Stunning scenery and breathtaking mountain ranges have led many to claim that Kashmir is paradise on earth.
I last visited this part of the world in March of this year, when I marvelled at its beauty and admired the honesty and sincerity of its inhabitants.
The hospitality of the poor
Travelling through Muzaffarabad, the capital of Pakistan-administered Kashmir, and the surrounding towns and villages, I was taken a back by the wondrous hospitality I was afforded.
I knew full well that most of those hosting me were poor and living in difficult conditions, yet each time I burdened them with my presence they extended a generous hand and gave so much.
I remember the children running and playing enjoying the vast landscape. I remember seeing some of them working to help put food on the table. I remember them making their way to school.
As I walked through the bustling markets in the valleys, I watched traders and customers haggle over every day items for sale.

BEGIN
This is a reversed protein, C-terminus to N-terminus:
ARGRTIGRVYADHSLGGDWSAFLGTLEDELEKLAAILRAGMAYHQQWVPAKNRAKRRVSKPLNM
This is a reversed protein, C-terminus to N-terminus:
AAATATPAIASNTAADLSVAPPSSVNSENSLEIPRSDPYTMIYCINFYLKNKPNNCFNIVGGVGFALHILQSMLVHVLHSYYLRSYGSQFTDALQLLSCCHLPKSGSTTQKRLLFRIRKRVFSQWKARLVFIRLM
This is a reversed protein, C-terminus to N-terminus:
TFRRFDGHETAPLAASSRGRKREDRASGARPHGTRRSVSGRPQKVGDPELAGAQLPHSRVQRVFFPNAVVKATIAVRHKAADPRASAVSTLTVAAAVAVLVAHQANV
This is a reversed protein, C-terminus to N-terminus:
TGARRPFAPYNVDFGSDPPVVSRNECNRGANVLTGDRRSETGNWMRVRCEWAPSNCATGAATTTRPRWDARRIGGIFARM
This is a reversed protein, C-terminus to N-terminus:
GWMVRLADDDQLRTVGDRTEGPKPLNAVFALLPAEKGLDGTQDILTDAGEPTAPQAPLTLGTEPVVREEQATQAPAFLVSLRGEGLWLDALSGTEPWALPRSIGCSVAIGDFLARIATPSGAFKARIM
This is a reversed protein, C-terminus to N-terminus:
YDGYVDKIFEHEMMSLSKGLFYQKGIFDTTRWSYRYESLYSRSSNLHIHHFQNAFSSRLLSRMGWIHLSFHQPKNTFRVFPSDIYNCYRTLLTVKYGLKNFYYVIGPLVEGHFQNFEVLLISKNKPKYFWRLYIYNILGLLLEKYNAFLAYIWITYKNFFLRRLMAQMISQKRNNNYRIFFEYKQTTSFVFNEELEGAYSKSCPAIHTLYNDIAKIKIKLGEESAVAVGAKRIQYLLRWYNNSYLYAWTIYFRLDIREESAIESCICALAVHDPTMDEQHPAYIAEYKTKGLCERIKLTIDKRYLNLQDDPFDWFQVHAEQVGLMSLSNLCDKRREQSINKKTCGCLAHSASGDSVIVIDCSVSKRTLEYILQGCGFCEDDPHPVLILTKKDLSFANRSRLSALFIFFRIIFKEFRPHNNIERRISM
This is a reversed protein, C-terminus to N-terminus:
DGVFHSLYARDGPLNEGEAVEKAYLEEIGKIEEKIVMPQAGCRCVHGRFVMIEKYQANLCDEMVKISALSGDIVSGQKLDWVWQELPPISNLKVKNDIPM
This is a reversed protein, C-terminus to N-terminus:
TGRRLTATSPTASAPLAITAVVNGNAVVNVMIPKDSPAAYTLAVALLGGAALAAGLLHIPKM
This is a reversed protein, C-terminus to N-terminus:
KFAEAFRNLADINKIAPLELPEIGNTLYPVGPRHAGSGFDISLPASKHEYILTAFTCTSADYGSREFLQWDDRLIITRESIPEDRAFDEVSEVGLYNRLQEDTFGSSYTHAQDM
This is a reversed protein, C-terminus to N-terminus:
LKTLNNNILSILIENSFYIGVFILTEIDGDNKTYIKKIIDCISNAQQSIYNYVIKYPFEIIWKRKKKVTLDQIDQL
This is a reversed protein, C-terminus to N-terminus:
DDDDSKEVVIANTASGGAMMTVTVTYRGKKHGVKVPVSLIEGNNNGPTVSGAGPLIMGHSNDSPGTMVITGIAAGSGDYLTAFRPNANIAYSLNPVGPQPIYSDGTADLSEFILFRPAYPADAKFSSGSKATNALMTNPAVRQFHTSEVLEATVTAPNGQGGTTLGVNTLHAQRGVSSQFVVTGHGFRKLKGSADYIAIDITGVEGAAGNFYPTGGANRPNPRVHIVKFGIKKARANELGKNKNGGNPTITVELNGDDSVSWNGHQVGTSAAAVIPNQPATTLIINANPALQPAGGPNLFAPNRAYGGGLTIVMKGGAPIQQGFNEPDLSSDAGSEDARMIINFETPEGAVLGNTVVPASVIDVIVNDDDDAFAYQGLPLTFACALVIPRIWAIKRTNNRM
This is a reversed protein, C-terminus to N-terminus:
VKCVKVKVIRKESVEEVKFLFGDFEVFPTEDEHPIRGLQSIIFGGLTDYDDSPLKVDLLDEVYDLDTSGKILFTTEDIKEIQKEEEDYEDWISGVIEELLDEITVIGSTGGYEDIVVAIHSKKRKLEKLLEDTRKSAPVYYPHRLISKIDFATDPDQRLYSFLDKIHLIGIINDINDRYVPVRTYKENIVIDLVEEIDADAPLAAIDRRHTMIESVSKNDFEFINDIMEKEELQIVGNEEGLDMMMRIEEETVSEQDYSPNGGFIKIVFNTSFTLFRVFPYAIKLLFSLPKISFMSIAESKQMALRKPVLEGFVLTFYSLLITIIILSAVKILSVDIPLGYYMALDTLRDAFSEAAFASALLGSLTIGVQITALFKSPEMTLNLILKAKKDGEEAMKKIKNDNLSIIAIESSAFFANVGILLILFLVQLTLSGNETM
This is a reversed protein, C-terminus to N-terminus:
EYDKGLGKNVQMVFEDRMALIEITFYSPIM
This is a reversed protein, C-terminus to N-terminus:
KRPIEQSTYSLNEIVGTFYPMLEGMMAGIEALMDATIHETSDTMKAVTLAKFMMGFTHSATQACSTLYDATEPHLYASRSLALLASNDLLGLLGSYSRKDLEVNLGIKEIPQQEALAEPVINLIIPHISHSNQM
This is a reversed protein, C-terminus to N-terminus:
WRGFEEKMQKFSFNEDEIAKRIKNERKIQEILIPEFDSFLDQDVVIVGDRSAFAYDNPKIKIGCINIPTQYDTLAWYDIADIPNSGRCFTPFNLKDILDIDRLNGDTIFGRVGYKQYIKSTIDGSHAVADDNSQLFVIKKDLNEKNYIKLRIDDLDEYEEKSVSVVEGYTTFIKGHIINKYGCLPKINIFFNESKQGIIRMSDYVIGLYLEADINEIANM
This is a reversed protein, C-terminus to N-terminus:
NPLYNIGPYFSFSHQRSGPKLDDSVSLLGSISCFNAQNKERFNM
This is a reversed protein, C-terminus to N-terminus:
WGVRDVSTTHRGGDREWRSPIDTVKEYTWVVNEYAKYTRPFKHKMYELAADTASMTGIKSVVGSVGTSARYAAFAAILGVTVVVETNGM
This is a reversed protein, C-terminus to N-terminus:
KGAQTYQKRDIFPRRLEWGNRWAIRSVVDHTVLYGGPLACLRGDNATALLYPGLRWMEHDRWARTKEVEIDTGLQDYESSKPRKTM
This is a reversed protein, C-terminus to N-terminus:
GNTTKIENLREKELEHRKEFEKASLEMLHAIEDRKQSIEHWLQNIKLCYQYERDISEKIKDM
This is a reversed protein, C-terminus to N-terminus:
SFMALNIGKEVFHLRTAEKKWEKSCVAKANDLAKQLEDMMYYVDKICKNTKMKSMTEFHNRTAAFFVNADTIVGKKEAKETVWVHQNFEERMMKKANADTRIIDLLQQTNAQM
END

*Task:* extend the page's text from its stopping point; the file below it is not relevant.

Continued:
I have returned but what I find is starkly different.
The lost genereation
The scenery is still stunning and beautiful – but long gone are the bustling markets and the sound of children eagerly making their way to early morning classes.
I remember them with their smart uniforms and their petite little headscarves, walking over the difficult terrain with their rucksacks on their backs. I no longer see this wonderful sight.
It was they who bore the brunt of the most devastating earthquake in the region for over one hundred years.
I remember visiting some of the most remote communities high in the mountains – travelling there at the best of times was hazardous. How on earth would aid and help reach them now?
Kashmir has lost a generation who were inspiring themselves and others to build their nation.
When I spoke to these children in March they told me of their dreams and visions for their country and how their faith drove them on.
Now their parents bury them, if they can find them. Those parents who are alive, that is.
I wonder if the dreams of these young children are also being buried in the mass graves which now fill the region.
It seems as though the entire city needs to be rebuilt – buildings which are still standing are structurally unsafe and need to be demolished – but I doubt that will happen.
It will take at least 10 to 15 years to rebuild the city – there is talk of moving the capital elsewhere.
Whatever happens, this tragedy is just beginning.
Report by Jamsheed Din, Islamic Relief correspondent in Pakistan.